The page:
For our toy model, both parts in Equation 8 have an intuition interpretation. The first part says that the mistakes should be correlated, in the sense that predictions from both tasks are mistaken in the same direction. The second part, , says that the decision boundaries on the feature space should be correlated. In fact, these two parts hold iff (see Lemma 2). To summarize, if the gradients have positive correlation, test-time training is guaranteed to reduce the main task loss. Our main theoretical result extends this to general smooth and convex loss functions.

Theorem 1.

Let denote the main task loss on test instance with parameters , and the self-supervised task loss that only depends on 555Because the main task branch and the self-supervised branch are kept fixed at test-time, we do not explicitly describe their parameters, and include them implicitly in the loss functions.. Assume that for all , is differentiable, convex and -smooth in , and both for all . With a fixed learning rate , for every such that


we have


where i.e. test-time training with one step of gradient descent.

Figure 3: Scatter plot of the inner product between the gradients (on the shared feature extractor ) of the main task and the self-supervised task , and the improvement in test error (%) from test-time training, for the standard (left) and online (right) version. Each point is the average over a test set, and each scatter plot has 75 test sets, from all 15 types of corruptions over five levels as described in subsection 3.1

. The blue lines and bands are the best linear fits and the 99% confidence intervals. The linear correlation coefficients are

and respectively, indicating strong positive correlation between the two quantities, as suggested by Theorem 1.

The proof is in Section B.2. Theorem 1 reveals gradient correlation as a determining factor of the success of test-time training in the smooth and convex case. In Figure 3, we empirically show that our insight also holds for non-convex loss functions, on the deep learning model and across the diverse set of corruptions considered in Section 3; stronger gradient correlation clearly indicates higher performance improvements over the baseline.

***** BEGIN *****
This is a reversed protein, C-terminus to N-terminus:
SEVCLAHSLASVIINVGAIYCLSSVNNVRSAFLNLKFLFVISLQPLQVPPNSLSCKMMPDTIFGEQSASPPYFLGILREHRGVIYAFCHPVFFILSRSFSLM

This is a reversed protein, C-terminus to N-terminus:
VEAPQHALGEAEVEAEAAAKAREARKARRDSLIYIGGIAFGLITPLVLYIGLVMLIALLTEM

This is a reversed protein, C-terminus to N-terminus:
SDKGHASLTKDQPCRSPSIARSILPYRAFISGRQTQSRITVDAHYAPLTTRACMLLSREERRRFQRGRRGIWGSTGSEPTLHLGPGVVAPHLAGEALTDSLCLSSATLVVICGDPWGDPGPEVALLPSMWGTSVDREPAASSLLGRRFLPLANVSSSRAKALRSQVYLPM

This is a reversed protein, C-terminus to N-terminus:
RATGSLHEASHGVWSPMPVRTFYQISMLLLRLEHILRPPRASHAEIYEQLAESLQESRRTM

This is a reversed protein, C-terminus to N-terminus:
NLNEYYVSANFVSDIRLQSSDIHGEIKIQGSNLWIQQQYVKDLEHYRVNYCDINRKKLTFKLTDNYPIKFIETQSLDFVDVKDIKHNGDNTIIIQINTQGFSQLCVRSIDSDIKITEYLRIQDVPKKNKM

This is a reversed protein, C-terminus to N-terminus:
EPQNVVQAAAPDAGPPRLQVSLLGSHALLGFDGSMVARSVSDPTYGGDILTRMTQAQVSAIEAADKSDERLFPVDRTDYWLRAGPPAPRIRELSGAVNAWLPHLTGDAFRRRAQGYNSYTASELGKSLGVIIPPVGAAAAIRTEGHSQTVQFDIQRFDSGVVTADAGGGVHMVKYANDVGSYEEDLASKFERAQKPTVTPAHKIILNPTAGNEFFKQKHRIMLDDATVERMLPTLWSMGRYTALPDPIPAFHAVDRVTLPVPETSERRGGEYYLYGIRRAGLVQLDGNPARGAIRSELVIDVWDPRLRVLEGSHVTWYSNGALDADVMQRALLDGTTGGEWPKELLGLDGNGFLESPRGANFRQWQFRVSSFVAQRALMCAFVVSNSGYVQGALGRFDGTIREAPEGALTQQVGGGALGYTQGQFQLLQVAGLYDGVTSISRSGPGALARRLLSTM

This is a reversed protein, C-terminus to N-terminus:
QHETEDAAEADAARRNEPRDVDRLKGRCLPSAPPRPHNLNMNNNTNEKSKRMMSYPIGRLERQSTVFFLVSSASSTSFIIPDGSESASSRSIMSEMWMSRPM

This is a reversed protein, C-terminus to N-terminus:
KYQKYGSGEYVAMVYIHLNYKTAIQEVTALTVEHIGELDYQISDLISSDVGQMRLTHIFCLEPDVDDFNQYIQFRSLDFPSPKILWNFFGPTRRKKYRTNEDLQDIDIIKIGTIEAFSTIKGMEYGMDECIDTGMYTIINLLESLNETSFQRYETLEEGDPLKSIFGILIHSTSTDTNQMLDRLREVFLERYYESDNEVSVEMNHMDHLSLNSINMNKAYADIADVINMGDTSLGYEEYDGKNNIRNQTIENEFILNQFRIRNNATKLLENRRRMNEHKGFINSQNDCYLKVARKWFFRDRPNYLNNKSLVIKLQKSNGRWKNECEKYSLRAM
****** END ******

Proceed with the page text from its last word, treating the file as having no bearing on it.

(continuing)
5 Related Work

Our work has been influenced by the successes and limitations of many related fields. Each of these fields contains maybe hundreds of interesting works, which we unfortunately do not have enough time and space to acknowledge in this draft. We apologize for the omissions and are happy to include additional citations upon request.

Learning on test instances.

Our idea is inspired by glasner2009super; shocher2018zero

, which learns to perform super-resolution only on a single image, by learning to recover the original image itself from its downsampled version. In addition,


improves viola-jones for face detection, by using instances of faces with high confidence in an image to bootstrap the more difficult ones in the same image. The online version of our algorithm is inspired by

mullapudi2018online, which makes video segmentation more efficient by using a student model that learns online from a teacher model. The idea of online updates has also been used in kalal2011tracking for tracking and detection. zhu2019neural, a concurrent work in echocardiography, improves the deep learning model that tracks myocardial motion and cardiac blood flow with sequential updates. Lastly, we share the philosophy of transductive learning (vapnik2013nature; gammerman1998learning), but have little in common with their classical algorithms e.g. nearest neighbors.

Adversarial robustness

studies the robust risk: where is some loss function, and is the set of perturbations; one popular choice of is the ball, for . Works in this area rely heavily on the mathematical structure of , which might not be realistic models of perturbations in the real world. The most popular algorithms use either robust optimization (sinha2017certifying; raghunathan2018certified; wong2017provable; croce2018provable), or input transformations (guo2017countering; song2017pixeldefend), both can be seen as smoothing the decision boundary. This establishes a theoretical tradeoff between accuracy and robustness (zhang2019theoretically); intuitively, the more diverse is, the less effective this one-boundary-fits-all approach can be for a particular subset of . kang2019transfer show that empirically, robustness for one might not transfer to another, and training on the ball actually hurts robustness on the ball.

Non-adversarial robustness

studies the effect of corruptions, perturbations, out-of-distribution examples, and real-world distribution shifts (hendrycks2019improving; hendrycks2019using; hendrycks2018using; hendrycks2016baseline). geirhos2018generalisation show that training on images corrupted by Gaussian noise makes deep learning models recover super-human performance on this particular noise type, but cannot improve performance on another those corrupted by another noise type e.g. salt-and-pepper noise.

Unsupervised domain adaptation